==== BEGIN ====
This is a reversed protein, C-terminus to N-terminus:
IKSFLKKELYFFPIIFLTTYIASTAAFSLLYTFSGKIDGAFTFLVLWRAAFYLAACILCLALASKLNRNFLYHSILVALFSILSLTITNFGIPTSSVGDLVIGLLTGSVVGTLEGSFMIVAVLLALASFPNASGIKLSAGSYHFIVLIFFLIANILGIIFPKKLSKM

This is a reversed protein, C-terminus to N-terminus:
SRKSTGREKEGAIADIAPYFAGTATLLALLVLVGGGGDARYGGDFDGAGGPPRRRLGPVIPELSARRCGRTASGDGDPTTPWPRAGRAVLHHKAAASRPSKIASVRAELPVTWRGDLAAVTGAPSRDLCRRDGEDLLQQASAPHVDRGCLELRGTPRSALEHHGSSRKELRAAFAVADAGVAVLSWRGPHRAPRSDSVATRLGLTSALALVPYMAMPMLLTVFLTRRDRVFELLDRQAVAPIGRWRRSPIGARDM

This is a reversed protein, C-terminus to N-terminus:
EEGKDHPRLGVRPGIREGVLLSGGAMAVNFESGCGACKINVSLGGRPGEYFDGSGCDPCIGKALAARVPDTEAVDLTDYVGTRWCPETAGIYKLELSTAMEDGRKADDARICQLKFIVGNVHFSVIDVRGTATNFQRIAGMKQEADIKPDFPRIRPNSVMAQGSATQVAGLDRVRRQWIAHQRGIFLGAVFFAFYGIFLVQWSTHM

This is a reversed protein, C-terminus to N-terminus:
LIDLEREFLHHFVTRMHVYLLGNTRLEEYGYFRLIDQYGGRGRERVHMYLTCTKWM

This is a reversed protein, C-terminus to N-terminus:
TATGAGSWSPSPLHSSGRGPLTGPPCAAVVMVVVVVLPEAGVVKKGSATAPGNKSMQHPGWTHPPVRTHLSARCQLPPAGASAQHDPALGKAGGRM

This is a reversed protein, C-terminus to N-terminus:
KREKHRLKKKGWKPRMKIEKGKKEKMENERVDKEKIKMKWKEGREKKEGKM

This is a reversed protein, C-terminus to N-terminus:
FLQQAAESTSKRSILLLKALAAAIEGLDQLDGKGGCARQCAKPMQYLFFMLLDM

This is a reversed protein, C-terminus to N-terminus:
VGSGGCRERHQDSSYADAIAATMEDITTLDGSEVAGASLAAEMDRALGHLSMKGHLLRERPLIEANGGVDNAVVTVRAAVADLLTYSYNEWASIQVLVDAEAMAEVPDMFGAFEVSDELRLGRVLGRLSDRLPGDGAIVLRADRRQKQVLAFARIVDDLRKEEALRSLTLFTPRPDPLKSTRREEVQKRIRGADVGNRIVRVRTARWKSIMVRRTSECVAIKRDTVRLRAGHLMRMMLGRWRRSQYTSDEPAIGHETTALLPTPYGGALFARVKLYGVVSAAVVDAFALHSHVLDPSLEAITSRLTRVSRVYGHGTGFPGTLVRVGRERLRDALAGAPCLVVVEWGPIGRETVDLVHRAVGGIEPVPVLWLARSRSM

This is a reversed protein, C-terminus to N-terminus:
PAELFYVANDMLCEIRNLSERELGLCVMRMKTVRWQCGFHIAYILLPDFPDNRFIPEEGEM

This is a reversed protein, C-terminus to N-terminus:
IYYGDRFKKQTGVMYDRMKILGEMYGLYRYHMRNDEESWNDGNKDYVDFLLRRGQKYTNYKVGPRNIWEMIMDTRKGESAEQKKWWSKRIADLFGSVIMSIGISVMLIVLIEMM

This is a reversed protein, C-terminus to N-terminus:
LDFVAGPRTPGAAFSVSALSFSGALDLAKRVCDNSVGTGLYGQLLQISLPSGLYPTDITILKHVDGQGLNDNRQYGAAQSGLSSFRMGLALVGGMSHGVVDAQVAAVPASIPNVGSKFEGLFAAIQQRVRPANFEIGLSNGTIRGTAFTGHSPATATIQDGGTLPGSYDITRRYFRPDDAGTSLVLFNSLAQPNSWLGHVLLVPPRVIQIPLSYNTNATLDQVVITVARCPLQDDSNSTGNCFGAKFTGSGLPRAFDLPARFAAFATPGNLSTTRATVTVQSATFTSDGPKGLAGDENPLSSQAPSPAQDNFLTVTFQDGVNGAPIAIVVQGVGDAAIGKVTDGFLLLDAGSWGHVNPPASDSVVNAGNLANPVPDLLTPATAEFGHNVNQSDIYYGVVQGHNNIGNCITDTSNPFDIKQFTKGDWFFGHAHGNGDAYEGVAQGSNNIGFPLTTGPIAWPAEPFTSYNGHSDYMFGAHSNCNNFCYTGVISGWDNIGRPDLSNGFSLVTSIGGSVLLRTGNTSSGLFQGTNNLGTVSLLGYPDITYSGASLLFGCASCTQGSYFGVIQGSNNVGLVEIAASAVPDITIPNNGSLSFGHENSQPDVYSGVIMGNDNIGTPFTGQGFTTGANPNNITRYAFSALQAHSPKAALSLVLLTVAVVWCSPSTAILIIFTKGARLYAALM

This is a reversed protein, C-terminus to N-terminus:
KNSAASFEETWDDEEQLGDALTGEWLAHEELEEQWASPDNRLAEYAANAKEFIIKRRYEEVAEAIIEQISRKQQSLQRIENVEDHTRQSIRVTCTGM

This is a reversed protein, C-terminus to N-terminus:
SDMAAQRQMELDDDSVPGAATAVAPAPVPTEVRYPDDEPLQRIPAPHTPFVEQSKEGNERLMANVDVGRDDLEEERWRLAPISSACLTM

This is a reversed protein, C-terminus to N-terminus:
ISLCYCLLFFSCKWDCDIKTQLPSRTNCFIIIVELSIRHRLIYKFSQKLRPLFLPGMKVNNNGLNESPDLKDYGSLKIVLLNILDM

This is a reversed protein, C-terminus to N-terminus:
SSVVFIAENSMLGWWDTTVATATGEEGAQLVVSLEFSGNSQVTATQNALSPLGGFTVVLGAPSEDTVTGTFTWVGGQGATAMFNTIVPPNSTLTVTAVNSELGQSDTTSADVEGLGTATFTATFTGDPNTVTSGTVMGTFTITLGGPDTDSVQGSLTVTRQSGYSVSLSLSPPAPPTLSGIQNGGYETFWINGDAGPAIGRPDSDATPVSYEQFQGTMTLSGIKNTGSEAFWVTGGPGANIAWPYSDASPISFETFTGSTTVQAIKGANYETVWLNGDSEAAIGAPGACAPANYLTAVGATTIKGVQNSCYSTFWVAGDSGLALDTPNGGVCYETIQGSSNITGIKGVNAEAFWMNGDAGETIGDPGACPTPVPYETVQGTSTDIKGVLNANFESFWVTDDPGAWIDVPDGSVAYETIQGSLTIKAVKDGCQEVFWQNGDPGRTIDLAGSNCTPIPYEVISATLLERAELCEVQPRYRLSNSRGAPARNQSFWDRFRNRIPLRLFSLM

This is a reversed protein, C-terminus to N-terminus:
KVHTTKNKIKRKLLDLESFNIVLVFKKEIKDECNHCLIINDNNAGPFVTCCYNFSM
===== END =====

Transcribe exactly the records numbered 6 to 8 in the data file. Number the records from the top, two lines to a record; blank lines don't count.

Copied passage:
This is a reversed protein, C-terminus to N-terminus:
KREKHRLKKKGWKPRMKIEKGKKEKMENERVDKEKIKMKWKEGREKKEGKM

This is a reversed protein, C-terminus to N-terminus:
FLQQAAESTSKRSILLLKALAAAIEGLDQLDGKGGCARQCAKPMQYLFFMLLDM

This is a reversed protein, C-terminus to N-terminus:
VGSGGCRERHQDSSYADAIAATMEDITTLDGSEVAGASLAAEMDRALGHLSMKGHLLRERPLIEANGGVDNAVVTVRAAVADLLTYSYNEWASIQVLVDAEAMAEVPDMFGAFEVSDELRLGRVLGRLSDRLPGDGAIVLRADRRQKQVLAFARIVDDLRKEEALRSLTLFTPRPDPLKSTRREEVQKRIRGADVGNRIVRVRTARWKSIMVRRTSECVAIKRDTVRLRAGHLMRMMLGRWRRSQYTSDEPAIGHETTALLPTPYGGALFARVKLYGVVSAAVVDAFALHSHVLDPSLEAITSRLTRVSRVYGHGTGFPGTLVRVGRERLRDALAGAPCLVVVEWGPIGRETVDLVHRAVGGIEPVPVLWLARSRSM